Counsel for the Plaintiff: Stephen J. McNally
Counsel for the Defendant: Yvon G. LeBlanc
Contracts - Lease of fishing Licence - Calculation of Damages - injunctions; constructive trusts
Genge v. Dredge, check citation 2008 NLTD 172
This case involved a dispute over the breach of an oral agreement to lease a shrimp fishing licence by way of failing to make the agreed upon lease payments. In granting judgement to the original licence holder, the court made a number of findings and orders including the following:
A fishing licence is an asset that is capable of being leased (para. 57);
Since the shrimp licence had become married to another licence, the court did not order specific performance of a term of the agreement requiring the licence to be transferred back to the original holder as the original holder would be unjustly enriched by receiving the licence that had become married the shrimp licence;
Since an injunction would prevent the licence from being utilized by either party, the court did not order in injunction;
The decision of the SCC in Saulnier v. Saulnier, 2008 SCC 58 "does not overrule and tends to support previous decisions . . . in which a s. 7(1) Licence has been considered property capable of being subject of a constructive trust;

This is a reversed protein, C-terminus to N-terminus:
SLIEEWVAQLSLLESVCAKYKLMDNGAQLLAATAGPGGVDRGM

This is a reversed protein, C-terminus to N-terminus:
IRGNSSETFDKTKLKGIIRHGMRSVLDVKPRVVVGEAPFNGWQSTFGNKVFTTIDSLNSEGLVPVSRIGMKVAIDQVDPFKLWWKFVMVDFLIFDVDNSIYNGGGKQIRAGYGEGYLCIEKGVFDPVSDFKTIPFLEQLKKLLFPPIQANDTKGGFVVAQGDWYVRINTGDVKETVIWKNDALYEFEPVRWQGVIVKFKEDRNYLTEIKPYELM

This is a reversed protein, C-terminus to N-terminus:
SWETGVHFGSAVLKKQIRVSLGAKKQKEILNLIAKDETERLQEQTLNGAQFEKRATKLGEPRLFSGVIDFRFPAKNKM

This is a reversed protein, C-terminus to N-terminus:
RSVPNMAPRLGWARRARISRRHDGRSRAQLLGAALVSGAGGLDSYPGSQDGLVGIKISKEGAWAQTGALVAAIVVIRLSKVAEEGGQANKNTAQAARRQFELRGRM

A constructive trust was imposed by the court by way of order requiring the holder to the licence to hold the licence in trust for the original holder, prohibit the holder from transferring the licence to any other person other than the original holder or his estate and to transfer the licence to the original holder or his estate when and if DFO permits the licence to be transferred without being married to the other licence; and
A copy of the court's order is to be forwarded to the Area Licencing Administrator of DFO so that the constructive trust "may be endorsed or noted on DFO's records" (para 125).
Editor's note: Carwsell provided the neutral citation 2008 NLTD 292, however this citation does not appear to work on CANLII or on the Newfoundland and Labrador court website?
For other cases involving constructive trusts on fishing licences see also The “Wa Yas”  F.C.J. 909 (F.C.A.) affirming 1 F.C. 36. and my article in the Fisheries Papers section of this web page entitled, “Licence Trusts”.